Image: Joaquim Alves Gaspar and Tony Wills/Wikimedia Commons.
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Asking the right question

Why are there so many kinds of plants?

Image: Joaquim Alves Gaspar and Tony Wills/Wikimedia Commons.
Image: Joaquim Alves Gaspar and Tony Wills/Wikimedia Commons.

Often answers to the simplest questions are the most insightful. Take for instance the perfectly reasonable query, ‘why are there so many kinds of plants?’. This fascinating question is pondered by Professor Fred Essig (University of South Florida, USA) in his guest blog entry at Biology Online, a site that claims to provide answers to all your biology questions. I won’t give away the answer, but taking a niche-based approach Essig provides a thoughtful response that can be used by all should the same question come up in your own teaching. Cheers, Fred!

[However, one still can’t help wondering if 10,000 species of grass is too many… especially as they all look the same (or so my students tell me…) – Ed.]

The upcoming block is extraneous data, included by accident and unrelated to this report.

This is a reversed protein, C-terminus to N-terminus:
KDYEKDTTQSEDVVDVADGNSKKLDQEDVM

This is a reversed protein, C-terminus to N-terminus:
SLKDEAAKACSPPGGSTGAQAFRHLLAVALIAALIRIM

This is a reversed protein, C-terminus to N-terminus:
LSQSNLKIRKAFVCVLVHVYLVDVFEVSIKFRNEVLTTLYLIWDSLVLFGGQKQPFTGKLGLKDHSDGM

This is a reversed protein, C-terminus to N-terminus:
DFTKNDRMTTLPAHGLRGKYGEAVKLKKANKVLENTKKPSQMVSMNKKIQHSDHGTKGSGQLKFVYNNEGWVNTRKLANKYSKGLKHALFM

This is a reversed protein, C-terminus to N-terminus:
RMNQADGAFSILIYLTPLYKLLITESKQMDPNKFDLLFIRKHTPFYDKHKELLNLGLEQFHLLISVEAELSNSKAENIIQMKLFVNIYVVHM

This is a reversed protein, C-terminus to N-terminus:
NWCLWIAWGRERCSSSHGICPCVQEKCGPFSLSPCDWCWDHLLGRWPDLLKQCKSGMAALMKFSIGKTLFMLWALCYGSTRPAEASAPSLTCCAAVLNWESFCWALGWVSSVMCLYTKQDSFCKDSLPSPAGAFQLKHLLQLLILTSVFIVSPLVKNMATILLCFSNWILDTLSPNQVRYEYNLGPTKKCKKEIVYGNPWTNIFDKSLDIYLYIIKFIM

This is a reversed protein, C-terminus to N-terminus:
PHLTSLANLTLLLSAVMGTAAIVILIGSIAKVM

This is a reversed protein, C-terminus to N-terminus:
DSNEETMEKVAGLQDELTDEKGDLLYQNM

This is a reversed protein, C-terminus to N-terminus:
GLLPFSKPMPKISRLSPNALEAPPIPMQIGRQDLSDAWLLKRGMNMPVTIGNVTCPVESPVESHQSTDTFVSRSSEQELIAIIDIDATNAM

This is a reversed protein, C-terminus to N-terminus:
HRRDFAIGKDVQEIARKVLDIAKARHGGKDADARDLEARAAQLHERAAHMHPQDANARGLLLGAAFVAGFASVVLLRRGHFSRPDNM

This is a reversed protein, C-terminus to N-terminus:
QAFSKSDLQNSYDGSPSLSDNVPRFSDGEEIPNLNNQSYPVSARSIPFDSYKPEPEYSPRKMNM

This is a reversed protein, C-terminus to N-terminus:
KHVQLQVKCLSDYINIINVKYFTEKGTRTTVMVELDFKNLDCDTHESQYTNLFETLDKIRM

Nigel Chaffey

I am a Botanist and former Senior Lecturer in Botany at Bath Spa University (Bath, near Bristol, UK). As News Editor for the Annals of Botany I contributed the monthly Plant Cuttings column to that international plant science journal for almost 10 years. As a freelance plant science communicator I continue to share my Cuttingsesque items - and appraisals of books with a plant focus - with a plant-curious audience at Plant Cuttings [] (and formerly at Botany One []). In that guise my main goal is to inform (hopefully, in an educational, and entertaining way) others about plants and plant-people interactions, and thereby improve humankind's botanical literacy. I'm happy to be contacted to discuss potential writing - or talking - projects and opportunities.
[ORCID: 0000-0002-4231-9082]


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